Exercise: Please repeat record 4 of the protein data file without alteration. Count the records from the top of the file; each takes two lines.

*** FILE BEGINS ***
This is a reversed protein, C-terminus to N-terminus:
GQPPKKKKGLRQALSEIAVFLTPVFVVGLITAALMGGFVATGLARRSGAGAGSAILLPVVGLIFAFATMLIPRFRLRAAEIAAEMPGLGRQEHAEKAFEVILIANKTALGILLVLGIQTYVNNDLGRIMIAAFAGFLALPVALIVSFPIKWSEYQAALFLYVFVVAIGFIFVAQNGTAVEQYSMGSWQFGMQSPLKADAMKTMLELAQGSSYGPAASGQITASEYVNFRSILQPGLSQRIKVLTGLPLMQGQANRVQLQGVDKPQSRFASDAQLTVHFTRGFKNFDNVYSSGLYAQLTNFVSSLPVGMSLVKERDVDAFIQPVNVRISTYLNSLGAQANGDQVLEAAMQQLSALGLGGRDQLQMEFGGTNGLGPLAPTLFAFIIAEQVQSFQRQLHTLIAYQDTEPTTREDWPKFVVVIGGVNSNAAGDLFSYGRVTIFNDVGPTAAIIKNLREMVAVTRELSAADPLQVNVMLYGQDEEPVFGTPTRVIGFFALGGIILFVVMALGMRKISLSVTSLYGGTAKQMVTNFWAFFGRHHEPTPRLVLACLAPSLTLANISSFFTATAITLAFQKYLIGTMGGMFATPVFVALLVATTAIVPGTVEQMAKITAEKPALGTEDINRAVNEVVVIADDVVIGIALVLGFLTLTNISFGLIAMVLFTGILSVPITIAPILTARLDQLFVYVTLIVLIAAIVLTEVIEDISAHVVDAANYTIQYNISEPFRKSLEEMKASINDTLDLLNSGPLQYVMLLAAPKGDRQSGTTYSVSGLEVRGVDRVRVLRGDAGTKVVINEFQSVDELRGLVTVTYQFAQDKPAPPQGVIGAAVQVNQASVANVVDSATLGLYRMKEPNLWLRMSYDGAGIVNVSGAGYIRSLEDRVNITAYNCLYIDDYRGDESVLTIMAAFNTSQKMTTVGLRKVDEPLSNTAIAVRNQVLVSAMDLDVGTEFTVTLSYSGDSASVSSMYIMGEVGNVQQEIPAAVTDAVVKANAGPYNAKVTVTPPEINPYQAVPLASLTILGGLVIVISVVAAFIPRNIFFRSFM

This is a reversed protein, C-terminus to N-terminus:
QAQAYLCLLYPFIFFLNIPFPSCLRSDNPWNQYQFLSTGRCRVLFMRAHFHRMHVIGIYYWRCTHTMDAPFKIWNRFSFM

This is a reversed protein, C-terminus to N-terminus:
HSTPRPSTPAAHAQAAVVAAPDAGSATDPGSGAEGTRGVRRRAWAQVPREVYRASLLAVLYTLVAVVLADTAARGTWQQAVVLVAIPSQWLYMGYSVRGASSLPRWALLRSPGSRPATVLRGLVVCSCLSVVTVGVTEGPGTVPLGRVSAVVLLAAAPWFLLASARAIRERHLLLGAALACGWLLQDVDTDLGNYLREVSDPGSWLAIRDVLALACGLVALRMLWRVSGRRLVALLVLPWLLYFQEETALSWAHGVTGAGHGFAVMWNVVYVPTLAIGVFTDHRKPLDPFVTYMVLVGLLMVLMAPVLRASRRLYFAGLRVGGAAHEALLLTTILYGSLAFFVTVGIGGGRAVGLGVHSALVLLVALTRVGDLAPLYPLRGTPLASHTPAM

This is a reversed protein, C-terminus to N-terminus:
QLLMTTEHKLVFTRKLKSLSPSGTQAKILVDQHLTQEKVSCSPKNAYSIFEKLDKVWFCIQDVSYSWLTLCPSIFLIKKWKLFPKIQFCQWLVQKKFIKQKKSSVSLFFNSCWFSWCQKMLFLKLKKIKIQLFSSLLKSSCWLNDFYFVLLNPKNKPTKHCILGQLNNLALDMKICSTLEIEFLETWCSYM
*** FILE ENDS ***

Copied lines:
This is a reversed protein, C-terminus to N-terminus:
QLLMTTEHKLVFTRKLKSLSPSGTQAKILVDQHLTQEKVSCSPKNAYSIFEKLDKVWFCIQDVSYSWLTLCPSIFLIKKWKLFPKIQFCQWLVQKKFIKQKKSSVSLFFNSCWFSWCQKMLFLKLKKIKIQLFSSLLKSSCWLNDFYFVLLNPKNKPTKHCILGQLNNLALDMKICSTLEIEFLETWCSYM